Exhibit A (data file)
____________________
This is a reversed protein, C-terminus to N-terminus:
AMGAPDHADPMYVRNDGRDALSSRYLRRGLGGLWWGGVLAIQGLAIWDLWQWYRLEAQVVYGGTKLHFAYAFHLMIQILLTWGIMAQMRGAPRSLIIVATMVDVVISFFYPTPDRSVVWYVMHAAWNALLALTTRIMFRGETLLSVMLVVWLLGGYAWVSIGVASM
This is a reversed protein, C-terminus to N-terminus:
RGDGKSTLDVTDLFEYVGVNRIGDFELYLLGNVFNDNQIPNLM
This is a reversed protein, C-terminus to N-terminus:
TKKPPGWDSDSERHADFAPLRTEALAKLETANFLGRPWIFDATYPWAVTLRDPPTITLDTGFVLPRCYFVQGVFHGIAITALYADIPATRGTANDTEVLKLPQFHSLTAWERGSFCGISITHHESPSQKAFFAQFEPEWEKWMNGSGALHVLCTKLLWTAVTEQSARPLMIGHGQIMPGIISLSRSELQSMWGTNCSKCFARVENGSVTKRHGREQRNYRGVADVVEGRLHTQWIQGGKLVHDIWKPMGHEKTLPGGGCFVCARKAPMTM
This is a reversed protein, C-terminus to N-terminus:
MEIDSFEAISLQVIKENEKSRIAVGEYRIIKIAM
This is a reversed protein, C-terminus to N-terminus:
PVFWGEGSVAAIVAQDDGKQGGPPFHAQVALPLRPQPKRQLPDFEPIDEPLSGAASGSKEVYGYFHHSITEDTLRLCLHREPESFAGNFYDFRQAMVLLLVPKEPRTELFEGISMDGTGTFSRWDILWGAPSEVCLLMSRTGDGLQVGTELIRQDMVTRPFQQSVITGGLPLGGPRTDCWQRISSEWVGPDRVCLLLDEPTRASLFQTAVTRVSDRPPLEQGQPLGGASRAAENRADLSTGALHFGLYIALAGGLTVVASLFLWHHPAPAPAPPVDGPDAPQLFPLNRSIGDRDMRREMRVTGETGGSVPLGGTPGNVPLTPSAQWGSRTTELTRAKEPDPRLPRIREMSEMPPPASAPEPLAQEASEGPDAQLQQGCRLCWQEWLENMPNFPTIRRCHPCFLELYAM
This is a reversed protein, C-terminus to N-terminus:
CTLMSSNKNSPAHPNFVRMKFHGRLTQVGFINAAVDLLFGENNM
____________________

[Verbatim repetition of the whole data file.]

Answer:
This is a reversed protein, C-terminus to N-terminus:
AMGAPDHADPMYVRNDGRDALSSRYLRRGLGGLWWGGVLAIQGLAIWDLWQWYRLEAQVVYGGTKLHFAYAFHLMIQILLTWGIMAQMRGAPRSLIIVATMVDVVISFFYPTPDRSVVWYVMHAAWNALLALTTRIMFRGETLLSVMLVVWLLGGYAWVSIGVASM
This is a reversed protein, C-terminus to N-terminus:
RGDGKSTLDVTDLFEYVGVNRIGDFELYLLGNVFNDNQIPNLM
This is a reversed protein, C-terminus to N-terminus:
TKKPPGWDSDSERHADFAPLRTEALAKLETANFLGRPWIFDATYPWAVTLRDPPTITLDTGFVLPRCYFVQGVFHGIAITALYADIPATRGTANDTEVLKLPQFHSLTAWERGSFCGISITHHESPSQKAFFAQFEPEWEKWMNGSGALHVLCTKLLWTAVTEQSARPLMIGHGQIMPGIISLSRSELQSMWGTNCSKCFARVENGSVTKRHGREQRNYRGVADVVEGRLHTQWIQGGKLVHDIWKPMGHEKTLPGGGCFVCARKAPMTM
This is a reversed protein, C-terminus to N-terminus:
MEIDSFEAISLQVIKENEKSRIAVGEYRIIKIAM
This is a reversed protein, C-terminus to N-terminus:
PVFWGEGSVAAIVAQDDGKQGGPPFHAQVALPLRPQPKRQLPDFEPIDEPLSGAASGSKEVYGYFHHSITEDTLRLCLHREPESFAGNFYDFRQAMVLLLVPKEPRTELFEGISMDGTGTFSRWDILWGAPSEVCLLMSRTGDGLQVGTELIRQDMVTRPFQQSVITGGLPLGGPRTDCWQRISSEWVGPDRVCLLLDEPTRASLFQTAVTRVSDRPPLEQGQPLGGASRAAENRADLSTGALHFGLYIALAGGLTVVASLFLWHHPAPAPAPPVDGPDAPQLFPLNRSIGDRDMRREMRVTGETGGSVPLGGTPGNVPLTPSAQWGSRTTELTRAKEPDPRLPRIREMSEMPPPASAPEPLAQEASEGPDAQLQQGCRLCWQEWLENMPNFPTIRRCHPCFLELYAM
This is a reversed protein, C-terminus to N-terminus:
CTLMSSNKNSPAHPNFVRMKFHGRLTQVGFINAAVDLLFGENNM